‘The delay to Tony Blair’s award could be a royal comment on his botched job’
Your digest of analysis from the British and international press
Simon Jenkins in The Guardian
‘Sir Tony Blair’? How cheaply knighthoods come in our broken honours system
on a controversial knighthood
So, Anthony Charles Lynton Blair “must now be called Sir Tony”, says Simon Jenkins in The Guardian. The former prime minister is to wear a royal garter, “the highest honour the monarch can bestow”, which was the Queen’s “personal decision”. This is not out of the ordinary, continues Jenkins. James Callaghan got a garter, “as did Margaret Thatcher”. “The difference is that Blair’s honour has been delayed for 15 years.” But why the delay? It “looks like a deliberate judgment somewhere in Buckingham Palace”, continues Jenkins. “Were some courtiers muttering, ‘Must we really, what with Iraq and all that?’ Were others saying, ‘It’s over, just get on with it’?” Perhaps the delay is a “royal comment” on Blair’s “botched job”. But whatever the reason, “the case is overwhelming for a commission to clean up and modernise the hierarchy of national awards”.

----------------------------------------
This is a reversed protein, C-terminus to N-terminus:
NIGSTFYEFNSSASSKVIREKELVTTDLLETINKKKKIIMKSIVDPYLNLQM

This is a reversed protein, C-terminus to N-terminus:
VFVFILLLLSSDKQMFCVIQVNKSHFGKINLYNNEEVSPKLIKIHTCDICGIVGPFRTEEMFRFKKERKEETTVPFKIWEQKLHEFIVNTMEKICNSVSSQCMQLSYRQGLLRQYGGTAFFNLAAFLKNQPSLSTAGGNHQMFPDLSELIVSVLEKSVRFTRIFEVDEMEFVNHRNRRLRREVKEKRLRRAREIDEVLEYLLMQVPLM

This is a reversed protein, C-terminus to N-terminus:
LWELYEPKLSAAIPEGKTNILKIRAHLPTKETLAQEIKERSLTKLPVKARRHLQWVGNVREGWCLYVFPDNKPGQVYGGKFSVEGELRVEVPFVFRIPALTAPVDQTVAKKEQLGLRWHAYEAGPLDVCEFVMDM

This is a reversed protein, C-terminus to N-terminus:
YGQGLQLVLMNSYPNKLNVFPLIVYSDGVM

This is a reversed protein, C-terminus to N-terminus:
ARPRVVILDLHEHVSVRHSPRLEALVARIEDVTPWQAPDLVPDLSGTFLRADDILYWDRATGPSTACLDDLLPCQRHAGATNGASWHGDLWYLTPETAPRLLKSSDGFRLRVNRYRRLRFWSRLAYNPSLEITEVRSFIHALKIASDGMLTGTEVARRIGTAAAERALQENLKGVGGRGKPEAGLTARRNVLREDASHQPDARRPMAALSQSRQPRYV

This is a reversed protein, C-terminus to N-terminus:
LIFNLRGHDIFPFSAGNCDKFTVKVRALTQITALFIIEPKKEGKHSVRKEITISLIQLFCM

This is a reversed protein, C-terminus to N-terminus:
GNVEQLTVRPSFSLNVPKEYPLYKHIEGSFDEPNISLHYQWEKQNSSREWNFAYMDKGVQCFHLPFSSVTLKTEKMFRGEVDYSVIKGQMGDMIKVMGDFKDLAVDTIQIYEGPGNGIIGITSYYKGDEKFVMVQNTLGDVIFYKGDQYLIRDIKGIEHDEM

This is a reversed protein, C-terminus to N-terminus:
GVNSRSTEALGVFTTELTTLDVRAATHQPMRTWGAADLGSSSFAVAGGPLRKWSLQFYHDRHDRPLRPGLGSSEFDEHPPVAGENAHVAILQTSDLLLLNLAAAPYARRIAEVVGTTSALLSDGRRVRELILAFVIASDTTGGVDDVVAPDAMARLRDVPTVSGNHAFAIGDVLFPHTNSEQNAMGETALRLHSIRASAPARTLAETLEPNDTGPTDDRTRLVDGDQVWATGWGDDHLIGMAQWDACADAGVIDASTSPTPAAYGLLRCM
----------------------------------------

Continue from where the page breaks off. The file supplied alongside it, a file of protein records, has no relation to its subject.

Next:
Anne-Elisabeth Moutet for The Daily Telegraph
Macron’s bid for EU domination is unravelling fast
on the upcoming French election
On Sunday night, the “single, large blue-and-gold EU flag” which had been fluttering under the Arc de Triomphe in Paris to mark France’s six-month presidency of the European Union had been taken down. Why? It depends on who you listen to, says Anne-Elisabeth Moutet in The Daily Telegraph. “Predictably”, Marine Le Pen “submitted the case against the flag to the Council of State”, complaining that having a “foreign” flag hanging over the Tomb of the Unknown Soldier was unpatriotic. Other right-wing commentators followed suit. The spin doctors of Emmanuel Macron, meanwhile, attempted to “paint the episode as a cunning plan to draw the president’s competitors into time-wasting ‘sterile arguments’”. And Europe minister Clément Beaune “said the flag was always meant to fly over the weekend only”. But does any of this really matter, asks Moutet. With just three months until the election, Macron “can hardly be unaware of the growing unpopularity of Brussels”. He’s staked his re-election on France’s role in Europe – but is that enough to keep him in the Élysée?